Gorham J, Wyn Jones RG, McDonnell E: Some mechanisms of salt tolerance in crop plants. Plant Soil 1985, 89: 15–40. 10.1007/BF02182231
Grieve CM, Grattan SR: Rapid assay for the determination of water soluble quaternary ammonium compounds. Plant Soil 1983, 70: 303–307. 10.1007/BF02374789
Hoagland DR, Arnon DI: The water culture method for growing plants without soil. Calif AES Bull 1950, 347: 1–32.
Hunt R, Causton DR, Shipley B, Askew AP: A modern tool for classical plant growth analysis. Ann Bot 2002, 90: 485–488. 10.1093/aob/mcf214
Kalaji HM, Govindje E, Bosa K, Koscielniak J, Zuk-Golaszewska K: Effects of salt stress on photosystem II efficiency and CO 2 assimilation of two Syrian barley landraces. Environ Exp Bot 2010, 73: 64–72.
Katerji N, van Hoorn JW, Hamdy A, Mastrorilli M: Salinity effect on crop development and yield, analysis of salt tolerance according to several classification methods. Agric Water Manage 2003, 62: 37–66. 10.1016/S0378-3774(03)00005-2
Katschnig D, Broekman R, Rozema J: Salt tolerance in the halophyte Salicornia dolichostachya Moss: growth, morphology and physiology. Environ Exp Bot 2013, 92: 32–42.
Kavi Kishor PB, Sangam S, Amrutha RN, Laxmi PS, Naidu KR, Rao KRSS, Sreenath R, Reddy KJ, Theriappan P, Sreenivasulu N: Regulation of proline biosynthesis, degradation, uptake and transport in higher plants: its implications in plant growth and abiotic stress tolerance. Curr Sci 2005, 88: 424–438.
Kim JY, Lee SC, Jung KH, An G, Kim SR: Characterization of a cold responsive gene, OsPTR1, isolated from the screening of β-glucuronidase (GUS)-gene trapped rice. J Plant Biol 2004, 47: 133–141. 10.1007/BF03030644
Lacerda CF, Cambraia J, Oliva MA, Ruiz HA: Changes in growth and insolute concentrations in sorghum leaves and roots during salt stress recovery. Environ Exp Bot 2005, 54: 69–76. 10.1016/j.envexpbot.2004.06.004
Madhava Rao KV, Sresty TVS: Antioxidative parameters in the seedlings of pigeon pea ( Cajanus cajan L. Millspaugh) in response to Zn and Ni stresses. Plant Sci 2000, 157: 113–128. 10.1016/S0168-9452(00)00273-9
Martinez JP, Kinet JM, Bajji M, Lutts S: NaCl alleviates polyethylene glycol-induced water stress in the halophyte species Atriplex halimus L. J Exp Bot 2005, 419: 2421–2431.
Maxwell K, Johnson GN: Chlorophyll fluorescence: a practical guide. J Exp Bot 2000, 51: 659–668. 10.1093/jexbot/51.345.659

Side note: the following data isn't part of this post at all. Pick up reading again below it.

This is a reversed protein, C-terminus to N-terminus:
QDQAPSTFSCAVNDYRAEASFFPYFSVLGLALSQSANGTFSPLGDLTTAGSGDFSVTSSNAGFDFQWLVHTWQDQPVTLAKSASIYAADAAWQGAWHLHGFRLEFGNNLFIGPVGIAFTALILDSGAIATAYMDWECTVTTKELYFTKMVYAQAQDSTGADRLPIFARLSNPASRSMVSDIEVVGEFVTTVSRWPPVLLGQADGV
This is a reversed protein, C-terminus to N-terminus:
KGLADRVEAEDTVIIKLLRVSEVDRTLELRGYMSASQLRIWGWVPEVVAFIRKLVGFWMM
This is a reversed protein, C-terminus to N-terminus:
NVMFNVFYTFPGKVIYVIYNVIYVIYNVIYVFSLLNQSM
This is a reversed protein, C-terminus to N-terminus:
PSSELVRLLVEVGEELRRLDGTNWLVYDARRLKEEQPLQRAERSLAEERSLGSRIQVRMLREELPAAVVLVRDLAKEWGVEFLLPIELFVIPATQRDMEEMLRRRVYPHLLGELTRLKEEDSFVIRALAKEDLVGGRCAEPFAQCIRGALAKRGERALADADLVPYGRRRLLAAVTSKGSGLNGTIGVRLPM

Meloni DA, Oliva MA, Martinez CA, Cambraia J: Photosynthesis and activity of superoxide dismutase, peroxidase and glutathione reductase in cotton under salt stress. Environ Exp Bot 2003, 49: 69–76. 10.1016/S0098-8472(02)00058-8
Mittler R: Oxidative stress, antioxidants and stress tolerance. Trends Plant Sci 2002, 7: 405–410. 10.1016/S1360-1385(02)02312-9
Munns R, Tester M: Mechanisms of salinity tolerance. Annu Rev Plant Biol 2008, 59: 651–681. 10.1146/annurev.arplant.59.032607.092911
Noreen Z, Ashraf M, Akram NA: Salt-induced regulation of some key antioxidant enzymes and physio-biochemical phenomena in five diverse cultivars of turnip ( Brassica rapa L.). J Agron Crop Sci 2010, 196: 273–285.
Papageorgiou GC, Murata N: The unusually strong stabilizing effects of glycine betaine on the structure and function of the oxygen-evolving photosystem complex. Photosynth Res 1995, 44: 243–252. 10.1007/BF00048597
Sairam RK, Veerabhadra RK, Srivastava GC: Differential response of wheat genotypes to long term salinity stress in relation to oxidative stress, antioxidant activity and osmolyte concentration. Plant Sci 2002, 163: 1037–1046. 10.1016/S0168-9452(02)00278-9
Sakamoto M, Murata N: The role of glycinebetaine in the protection of plants from stress: clues from transgenic plants. Plant Cell Environ 2002, 25: 163–171. 10.1046/j.0016-8025.2001.00790.x
Santa-Cruz A, Martinez-Rodriguez MM, Perez-Alfocea F, Romero-Aranda R, Bolarin CM: The rootstock effect on the tomato salinity response depends on the shoot genotype. Plant Sci 2002, 162: 825–831. 10.1016/S0168-9452(02)00030-4
Smart RE, Bingham GE: Rapid estimates of relative water content. Plant Physiol 1974, 53: 258–260. 10.1104/pp.53.2.258
Sudhakar C, Lakshmi A, Giridarakumar S: Changes in the antioxidant enzyme activities in two high yielding genotypes of mulberry ( Morus alba L.) under NaCl salinity. Plant Sci 2001, 161: 613–619. 10.1016/S0168-9452(01)00450-2
Sun J, Chen SL, Dai SX, Wang RG, Li NY, Shen X, Zhou XY, Lu KF, Zheng SJ, Hu ZM, Zhang ZK, Song J, Xu Y: NaCl-induced alternations of cellular and tissue ion fluxes in roots of salt-resistant and salt-sensitive poplar species. Plant Physiol 2009, 149: 1141–1153.
Varshney KA, Gangwar LP, Goel N: Choline and betaine accumulation in Trifolium alexandrinum L. during salt stress. Egypt J Bot 1988, 31: 81–86.
Verbruggen N, Hermans C: Proline accumulation in plants: a review. Amino Acids 2008, 35: 753–759. 10.1007/s00726-008-0061-6
Financial support for this work was provided by Selcuk University Scientific Research Projects Coordinating Office (Project number: 11401069).
The authors declare that they have no competing interests.
EY, CO-K and MK designed the experiment. EY, CO-K and YD contributed extensively to the work presented in this paper and were also responsible for growing, sampling, data analysis/collection and interpretation of Sphaerophysa kotschyana seedlings. All authors read and approved the final manuscript.